11

Taken from the AngularJS 1 documentation:

You can also make the binding optional by adding ? : <? or <?attr.

How does the optional one differ from the non-optional one for the one-way binding?

I can seem to figure out the differences for the optional version of two-way (=) and delegate (&) bindings here on my fiddle: https://jsfiddle.net/glenn/ze2wo0s1/, but not for the one-way one.

By the way, a very Merry Christmas! 🎅🏻🎄❤️

15

You can see the how it's handled in the source code: https://github.com/angular/angular.js/blob/master/src/ng/compile.js#L3523.

To me, it looks like if you use <? and make the binding optional, it breaks early without setting up a watch. If use use < and make it required, it sets the binding to undefined and sets up a watch. However, it appears to be just watching undefined, so in practice, there's no difference at all except for that one call to recordChanges. In the case that you omit a required binding, the binding that's required will be a key in the changes object that is passed to $onChanges hook on the first call. However, when you omit an optional binding, it will not be a key in the changes object.

For an example see this JSFiddle. requiredBinding and optionalBinding are both omitted, and thus, initialized to undefined, but requiredBinding is a key on the change object, whereas optionalBinding is not.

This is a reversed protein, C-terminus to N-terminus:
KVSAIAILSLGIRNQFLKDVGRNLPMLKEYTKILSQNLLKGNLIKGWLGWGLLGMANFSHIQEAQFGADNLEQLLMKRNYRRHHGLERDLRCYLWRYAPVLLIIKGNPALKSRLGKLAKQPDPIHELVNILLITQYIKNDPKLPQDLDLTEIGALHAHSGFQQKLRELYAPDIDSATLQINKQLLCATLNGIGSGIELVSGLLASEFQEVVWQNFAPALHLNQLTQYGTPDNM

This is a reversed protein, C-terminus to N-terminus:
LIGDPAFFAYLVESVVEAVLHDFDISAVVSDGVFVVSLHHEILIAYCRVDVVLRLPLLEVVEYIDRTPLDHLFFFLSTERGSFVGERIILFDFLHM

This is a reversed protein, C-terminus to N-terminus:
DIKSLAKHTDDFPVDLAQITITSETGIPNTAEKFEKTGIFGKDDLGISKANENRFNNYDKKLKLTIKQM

• Whoa, such a small detail. Thanks for this! :) – Glenn Mohammad Dec 25 '16 at 10:56
2

Using <? makes it possible for the controller to change the value of the variable that was supposed to be bound, only if that variable is not present.

The optional bindings can be modified in the controller when they are NOT present. If the value is passed to the component, then there's no way of changing it.

The non-optional bindings can not be modified whatsoever. If they are not present, they are undefined and they can not be modified at all.

for example, assume you have this:

bindings: {
  nameOptional: '<?',
  nameRequired: '<'
}

In the controller, you can not simply do $ctrl.nameRequired = 'something else' and expect the view to get updated. However, you can do the same with nameOptional with one condition: only if name-optional is not passed to the component. Only then the variable is the controller's to change.

For better understanding you can refer this fiddle.

Note that to simplify the thing, we're using a string which is passed by value. If you are passing objects, the object's properties can always get modified in normal conditions.

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